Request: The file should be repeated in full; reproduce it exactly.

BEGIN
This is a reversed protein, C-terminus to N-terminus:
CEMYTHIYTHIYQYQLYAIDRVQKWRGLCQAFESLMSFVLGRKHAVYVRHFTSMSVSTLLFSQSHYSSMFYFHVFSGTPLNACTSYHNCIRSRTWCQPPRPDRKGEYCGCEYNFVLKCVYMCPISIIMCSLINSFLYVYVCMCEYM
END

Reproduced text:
This is a reversed protein, C-terminus to N-terminus:
CEMYTHIYTHIYQYQLYAIDRVQKWRGLCQAFESLMSFVLGRKHAVYVRHFTSMSVSTLLFSQSHYSSMFYFHVFSGTPLNACTSYHNCIRSRTWCQPPRPDRKGEYCGCEYNFVLKCVYMCPISIIMCSLINSFLYVYVCMCEYM